Beached whales: Rescuers in Tasmania are working to save beached pilot whales

Last updated at 09:02
Whales are being herded back to see or being moved by craneGetty Images
Whales are being herded back to see or being moved by crane

Rescuers are working quickly to help save as many pilot whales as possible after a mass beaching on a shore in Tasmania, an Australian island.

Since Monday, an estimated 470 of the sea creatures have been discovered stranded on the west coast of Tasmania.

Teams of experts are working hard to save any animals trapped in in shallow waters, but many have sadly died.

Tasmania has recorded this as it's largest-ever stranding of whales and a government marine conservation team is assessing the health of the whales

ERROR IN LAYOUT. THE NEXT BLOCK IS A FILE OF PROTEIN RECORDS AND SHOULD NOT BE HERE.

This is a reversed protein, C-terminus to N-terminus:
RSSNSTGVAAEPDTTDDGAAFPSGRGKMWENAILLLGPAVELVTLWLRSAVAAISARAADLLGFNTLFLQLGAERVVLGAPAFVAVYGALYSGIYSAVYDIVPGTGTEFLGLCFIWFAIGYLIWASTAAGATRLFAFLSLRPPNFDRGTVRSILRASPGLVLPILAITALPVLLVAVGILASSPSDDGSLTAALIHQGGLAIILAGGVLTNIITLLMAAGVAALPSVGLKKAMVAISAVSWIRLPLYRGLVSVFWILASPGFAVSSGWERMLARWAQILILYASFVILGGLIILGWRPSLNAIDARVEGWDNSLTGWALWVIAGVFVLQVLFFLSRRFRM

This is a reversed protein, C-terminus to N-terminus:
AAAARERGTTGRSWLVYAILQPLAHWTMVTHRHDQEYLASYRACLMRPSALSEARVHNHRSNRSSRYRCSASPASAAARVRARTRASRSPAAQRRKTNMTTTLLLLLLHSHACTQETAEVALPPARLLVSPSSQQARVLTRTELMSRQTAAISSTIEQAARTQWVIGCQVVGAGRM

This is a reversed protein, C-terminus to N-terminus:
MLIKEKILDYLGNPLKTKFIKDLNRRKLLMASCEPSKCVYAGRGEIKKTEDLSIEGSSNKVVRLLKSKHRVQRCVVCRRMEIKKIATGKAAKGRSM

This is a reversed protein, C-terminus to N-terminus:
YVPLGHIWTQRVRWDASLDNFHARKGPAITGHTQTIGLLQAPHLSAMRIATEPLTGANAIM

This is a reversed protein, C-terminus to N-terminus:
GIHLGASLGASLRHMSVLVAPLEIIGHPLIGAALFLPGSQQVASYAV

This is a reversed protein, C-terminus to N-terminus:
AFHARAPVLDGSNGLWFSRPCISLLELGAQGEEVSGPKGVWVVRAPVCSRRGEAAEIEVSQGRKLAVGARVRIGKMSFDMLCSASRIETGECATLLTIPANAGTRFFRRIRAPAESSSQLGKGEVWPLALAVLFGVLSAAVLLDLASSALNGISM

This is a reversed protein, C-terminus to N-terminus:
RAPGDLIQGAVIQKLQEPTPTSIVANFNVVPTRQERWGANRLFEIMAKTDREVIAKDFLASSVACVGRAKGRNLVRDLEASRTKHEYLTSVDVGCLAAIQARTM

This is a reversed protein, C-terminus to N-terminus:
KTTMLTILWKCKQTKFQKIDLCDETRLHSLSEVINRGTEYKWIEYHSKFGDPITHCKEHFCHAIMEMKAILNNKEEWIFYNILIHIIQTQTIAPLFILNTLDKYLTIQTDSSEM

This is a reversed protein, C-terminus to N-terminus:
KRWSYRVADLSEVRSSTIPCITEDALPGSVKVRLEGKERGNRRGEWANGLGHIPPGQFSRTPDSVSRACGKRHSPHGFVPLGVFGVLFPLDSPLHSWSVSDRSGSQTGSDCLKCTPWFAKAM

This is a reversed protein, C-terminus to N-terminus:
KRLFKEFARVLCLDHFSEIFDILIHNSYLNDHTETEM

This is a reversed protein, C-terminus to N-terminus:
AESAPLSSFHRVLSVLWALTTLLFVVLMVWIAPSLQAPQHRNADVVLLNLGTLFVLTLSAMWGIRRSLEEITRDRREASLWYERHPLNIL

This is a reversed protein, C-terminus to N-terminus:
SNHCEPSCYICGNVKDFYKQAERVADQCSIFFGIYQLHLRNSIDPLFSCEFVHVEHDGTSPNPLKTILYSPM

A rescued whale is being lifted by crane to deeper waters so it can escape back to seaGetty Images
This rescued whale is being lifted by crane to deeper waters so it can escape back to sea

More than 80% of Australian whale strandings take place in Tasmania which is a known whale stranding hotspot as the mammals pass it to and from Antarctica.

Since Monday rescuers have been fighting to save a pod of 270 whales.

To enjoy the CBBC Newsround website at its best you will need to have JavaScript turned on.
Watch: Why do whales get beached?

Nic Deka, incident controller from Tasmania Parks and Wildlife Service

Then on Tuesday a helicopter discovered another 200 whales about 10km away in the same harbour.

rescuers helping a beached whale in Tasmania, Australia.BRODIE WEEDING / POOLL
Volunteers are helping to save the beached whales

Although 25 whales from the first group were freed on Tuesday, some had beached themselves again after being brought in by the tide, according to officials.

Rescuers don't know exactly what drew the whales to the shore, but scientists say pilot whales in particular have very strong bonds.

Pilot whales are the most common to become beached. They can grow up to seven metres long and weigh up to three tonnes.

Your Comments

Join the conversation

These comments are now closed.

8 comments